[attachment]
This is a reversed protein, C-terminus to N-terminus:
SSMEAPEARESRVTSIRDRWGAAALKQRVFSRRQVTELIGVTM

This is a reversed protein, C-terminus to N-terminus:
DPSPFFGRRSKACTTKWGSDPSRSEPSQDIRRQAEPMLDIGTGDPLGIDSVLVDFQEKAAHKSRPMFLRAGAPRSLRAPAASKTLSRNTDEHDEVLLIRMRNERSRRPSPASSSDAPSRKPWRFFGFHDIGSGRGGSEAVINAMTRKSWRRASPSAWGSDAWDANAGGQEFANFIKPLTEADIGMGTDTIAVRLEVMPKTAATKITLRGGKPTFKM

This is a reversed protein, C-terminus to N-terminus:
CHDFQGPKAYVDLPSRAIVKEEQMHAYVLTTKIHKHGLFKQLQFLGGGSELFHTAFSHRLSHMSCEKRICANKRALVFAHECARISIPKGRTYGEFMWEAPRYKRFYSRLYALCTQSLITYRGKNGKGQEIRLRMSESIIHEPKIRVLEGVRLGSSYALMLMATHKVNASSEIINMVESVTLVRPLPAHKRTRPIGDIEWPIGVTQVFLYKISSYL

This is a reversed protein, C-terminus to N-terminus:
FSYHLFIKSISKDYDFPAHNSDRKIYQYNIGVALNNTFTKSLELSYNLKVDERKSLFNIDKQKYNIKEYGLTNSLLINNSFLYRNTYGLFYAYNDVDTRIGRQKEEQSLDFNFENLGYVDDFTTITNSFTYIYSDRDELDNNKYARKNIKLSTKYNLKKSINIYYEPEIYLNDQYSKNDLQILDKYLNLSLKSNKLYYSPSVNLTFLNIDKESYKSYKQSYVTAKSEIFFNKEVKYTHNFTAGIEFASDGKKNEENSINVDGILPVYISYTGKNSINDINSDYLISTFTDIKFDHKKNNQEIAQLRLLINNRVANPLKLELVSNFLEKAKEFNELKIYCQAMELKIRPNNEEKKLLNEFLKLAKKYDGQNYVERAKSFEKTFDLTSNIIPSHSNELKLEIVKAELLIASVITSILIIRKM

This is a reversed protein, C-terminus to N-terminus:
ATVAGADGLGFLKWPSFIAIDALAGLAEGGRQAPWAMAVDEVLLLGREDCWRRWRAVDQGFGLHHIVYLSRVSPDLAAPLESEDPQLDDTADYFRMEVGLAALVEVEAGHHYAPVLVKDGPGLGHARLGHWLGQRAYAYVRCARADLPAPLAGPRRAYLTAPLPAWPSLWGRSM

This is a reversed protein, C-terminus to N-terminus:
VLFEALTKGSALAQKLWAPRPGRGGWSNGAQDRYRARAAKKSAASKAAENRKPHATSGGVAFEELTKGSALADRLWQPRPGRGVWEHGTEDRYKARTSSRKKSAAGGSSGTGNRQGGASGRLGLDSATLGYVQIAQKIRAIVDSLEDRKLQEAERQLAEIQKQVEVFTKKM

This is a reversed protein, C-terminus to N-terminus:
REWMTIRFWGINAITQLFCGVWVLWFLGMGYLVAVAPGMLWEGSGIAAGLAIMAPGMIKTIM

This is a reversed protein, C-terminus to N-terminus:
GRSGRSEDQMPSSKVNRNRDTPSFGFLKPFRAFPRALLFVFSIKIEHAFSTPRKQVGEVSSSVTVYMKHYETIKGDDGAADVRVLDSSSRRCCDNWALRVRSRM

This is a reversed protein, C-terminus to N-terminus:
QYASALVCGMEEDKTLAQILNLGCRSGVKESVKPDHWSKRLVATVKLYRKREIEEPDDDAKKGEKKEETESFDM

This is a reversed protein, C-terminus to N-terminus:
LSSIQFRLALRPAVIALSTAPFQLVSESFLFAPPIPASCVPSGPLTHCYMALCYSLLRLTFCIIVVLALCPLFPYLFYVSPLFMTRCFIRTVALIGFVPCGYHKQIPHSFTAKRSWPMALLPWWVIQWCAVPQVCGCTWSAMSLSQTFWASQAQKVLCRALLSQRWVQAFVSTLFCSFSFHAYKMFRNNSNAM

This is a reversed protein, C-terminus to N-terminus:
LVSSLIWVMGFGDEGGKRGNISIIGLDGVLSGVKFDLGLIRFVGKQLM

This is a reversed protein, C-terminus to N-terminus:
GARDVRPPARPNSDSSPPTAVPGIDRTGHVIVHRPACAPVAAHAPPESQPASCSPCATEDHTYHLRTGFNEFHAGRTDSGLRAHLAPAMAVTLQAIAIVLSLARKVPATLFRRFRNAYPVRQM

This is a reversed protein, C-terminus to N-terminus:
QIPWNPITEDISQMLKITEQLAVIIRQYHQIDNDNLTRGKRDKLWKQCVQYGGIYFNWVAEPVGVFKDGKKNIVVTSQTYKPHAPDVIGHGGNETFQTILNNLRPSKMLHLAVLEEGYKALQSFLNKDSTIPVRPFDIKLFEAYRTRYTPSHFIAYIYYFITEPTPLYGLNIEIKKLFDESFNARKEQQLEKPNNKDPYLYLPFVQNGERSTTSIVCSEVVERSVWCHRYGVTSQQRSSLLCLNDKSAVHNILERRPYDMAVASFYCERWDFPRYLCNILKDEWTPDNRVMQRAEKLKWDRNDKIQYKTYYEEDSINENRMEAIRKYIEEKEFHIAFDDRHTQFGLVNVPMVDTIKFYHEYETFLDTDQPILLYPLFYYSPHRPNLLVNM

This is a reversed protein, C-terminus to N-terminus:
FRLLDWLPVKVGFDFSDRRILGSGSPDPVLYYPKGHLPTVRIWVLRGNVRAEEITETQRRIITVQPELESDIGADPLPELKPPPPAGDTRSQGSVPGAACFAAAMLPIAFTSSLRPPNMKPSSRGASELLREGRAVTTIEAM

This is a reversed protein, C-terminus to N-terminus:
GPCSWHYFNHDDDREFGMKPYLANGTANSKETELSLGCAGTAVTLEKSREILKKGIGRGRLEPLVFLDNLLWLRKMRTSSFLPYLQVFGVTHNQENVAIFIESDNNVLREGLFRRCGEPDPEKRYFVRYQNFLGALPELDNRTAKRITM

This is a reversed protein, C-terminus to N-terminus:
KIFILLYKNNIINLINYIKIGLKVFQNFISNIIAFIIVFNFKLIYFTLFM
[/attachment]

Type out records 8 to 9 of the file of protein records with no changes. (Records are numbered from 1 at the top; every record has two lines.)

This is a reversed protein, C-terminus to N-terminus:
GRSGRSEDQMPSSKVNRNRDTPSFGFLKPFRAFPRALLFVFSIKIEHAFSTPRKQVGEVSSSVTVYMKHYETIKGDDGAADVRVLDSSSRRCCDNWALRVRSRM

This is a reversed protein, C-terminus to N-terminus:
QYASALVCGMEEDKTLAQILNLGCRSGVKESVKPDHWSKRLVATVKLYRKREIEEPDDDAKKGEKKEETESFDM